As further discussed below, one factor that influences the creation and size of subnanometer-ordered domains on MPNPs is the curvature of the nanoparticle surface. Subnanometer-ordered domains can also be formed on surfaces that have an arbitrary curvature on a macroscopic scale, if those surfaces have a local radius of curvature on the nanometer scale (hereinafter, “nanosurfaces” or MPNSs). Such surfaces can be formed by the adhesion of nanoparticles to a flat or curved surface, or by any other nanoscale “roughening” of the surface that produces a desired local radius of curvature. Because radii of curvature of about 1000 nm are appropriate for use in this invention, standard texturing techniques such as sanding, chemical etching, sandblasting, dewetting, etc. may be used to texture the surface. Indeed, many surfaces may already have surface texture of a size scale appropriate for use with the teachings of the invention. Profilometry may be used to determine the surface roughness of a potential substrate.

The resistance of MPNPs and MPNSs to protein adsorption allows them to be used for a wide variety of applications where protein adsorption is undesired. For example, MPNPs may be applied to surfaces of vessels or columns used in protein assays to avoid contamination, to medical devices (such as surgical implants), to filters, or to other implements exposed to biological fluids. The surfaces of these objects may also be rendered nanostructured, for example by chemical, electrochemical, or physical means, and coated with ligands to form MPNSs.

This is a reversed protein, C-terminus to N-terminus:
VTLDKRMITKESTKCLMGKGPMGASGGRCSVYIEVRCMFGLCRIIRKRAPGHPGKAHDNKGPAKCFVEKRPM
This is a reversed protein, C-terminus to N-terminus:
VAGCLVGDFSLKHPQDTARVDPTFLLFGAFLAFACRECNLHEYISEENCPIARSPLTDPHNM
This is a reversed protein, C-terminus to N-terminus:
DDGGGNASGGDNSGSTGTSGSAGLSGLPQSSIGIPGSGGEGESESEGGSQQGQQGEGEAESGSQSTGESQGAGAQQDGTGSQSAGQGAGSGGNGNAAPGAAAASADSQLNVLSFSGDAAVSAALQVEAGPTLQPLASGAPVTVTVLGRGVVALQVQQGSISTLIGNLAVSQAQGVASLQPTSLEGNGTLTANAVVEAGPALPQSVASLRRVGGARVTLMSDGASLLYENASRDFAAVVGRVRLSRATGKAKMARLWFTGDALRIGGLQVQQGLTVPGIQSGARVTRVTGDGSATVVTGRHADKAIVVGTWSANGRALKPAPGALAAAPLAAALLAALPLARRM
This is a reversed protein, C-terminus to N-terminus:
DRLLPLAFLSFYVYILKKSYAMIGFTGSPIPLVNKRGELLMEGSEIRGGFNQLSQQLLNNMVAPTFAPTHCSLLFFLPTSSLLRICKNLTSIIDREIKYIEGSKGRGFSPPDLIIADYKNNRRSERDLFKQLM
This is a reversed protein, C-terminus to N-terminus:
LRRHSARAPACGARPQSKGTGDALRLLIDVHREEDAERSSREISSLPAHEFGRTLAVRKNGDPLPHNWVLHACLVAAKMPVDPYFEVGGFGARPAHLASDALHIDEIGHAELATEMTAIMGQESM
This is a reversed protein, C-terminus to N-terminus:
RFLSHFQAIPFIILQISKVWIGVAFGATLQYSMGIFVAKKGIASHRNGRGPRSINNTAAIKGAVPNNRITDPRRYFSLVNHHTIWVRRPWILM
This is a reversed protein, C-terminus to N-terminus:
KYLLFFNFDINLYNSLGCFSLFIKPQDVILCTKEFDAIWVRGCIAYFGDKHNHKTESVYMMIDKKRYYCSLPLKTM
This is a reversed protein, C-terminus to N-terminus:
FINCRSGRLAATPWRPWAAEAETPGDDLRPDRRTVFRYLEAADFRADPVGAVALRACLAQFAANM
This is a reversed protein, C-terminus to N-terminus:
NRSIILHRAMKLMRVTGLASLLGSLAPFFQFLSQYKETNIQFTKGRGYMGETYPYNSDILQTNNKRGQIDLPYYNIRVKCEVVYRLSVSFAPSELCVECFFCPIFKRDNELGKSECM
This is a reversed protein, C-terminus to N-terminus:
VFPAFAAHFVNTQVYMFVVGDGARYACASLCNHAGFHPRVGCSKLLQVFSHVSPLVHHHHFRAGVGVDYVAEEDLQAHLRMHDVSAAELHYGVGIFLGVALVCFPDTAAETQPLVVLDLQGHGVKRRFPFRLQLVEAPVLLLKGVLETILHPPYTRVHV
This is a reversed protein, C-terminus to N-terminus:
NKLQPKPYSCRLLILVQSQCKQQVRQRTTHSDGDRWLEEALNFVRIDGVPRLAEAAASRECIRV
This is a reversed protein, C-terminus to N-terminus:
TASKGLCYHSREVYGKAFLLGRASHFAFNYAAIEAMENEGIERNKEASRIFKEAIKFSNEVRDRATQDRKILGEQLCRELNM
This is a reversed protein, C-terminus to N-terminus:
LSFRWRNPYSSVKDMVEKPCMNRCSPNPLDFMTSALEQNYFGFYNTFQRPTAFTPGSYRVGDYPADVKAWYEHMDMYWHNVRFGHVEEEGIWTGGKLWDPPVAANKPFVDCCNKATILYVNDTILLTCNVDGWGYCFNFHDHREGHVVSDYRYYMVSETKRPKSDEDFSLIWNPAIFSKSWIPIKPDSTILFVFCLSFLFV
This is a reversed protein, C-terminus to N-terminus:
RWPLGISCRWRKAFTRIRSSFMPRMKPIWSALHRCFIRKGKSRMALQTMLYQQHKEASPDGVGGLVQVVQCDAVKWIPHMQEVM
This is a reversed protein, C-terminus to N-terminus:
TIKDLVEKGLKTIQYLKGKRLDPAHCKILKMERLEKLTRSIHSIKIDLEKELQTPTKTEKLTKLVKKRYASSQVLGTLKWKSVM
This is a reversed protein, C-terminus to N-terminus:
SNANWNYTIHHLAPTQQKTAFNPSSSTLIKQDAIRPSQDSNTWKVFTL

In one embodiment, the surfaces of medical devices are treated to form MPNSs. Medical devices are grouped by the FDA according to the amount of time they will be inside the body. Devices that are designed to remain in the body for days or even just hours may benefit from an MPNS or an MPNP coating. Proteins will being to deposit on most materials immediately after insertion into the body. Sensors that are designed to repeatedly make a particular measurement may need to be recalibrated over time because adsorbed proteins interfere with a particular measurement. Alternatively, the performance of the sensor may decrease over time because protein adsorption reduces the signal to noise ratio of the sensor. For sensors that measure the intensity or wavelength of a particular electromagnetic emission or an electrical potential, a thin SAM can prevent the adsorption of proteins that degrade the measurement without themselves interfering with the sensor because they are too thin to interfere with an electrical potential and are transparent.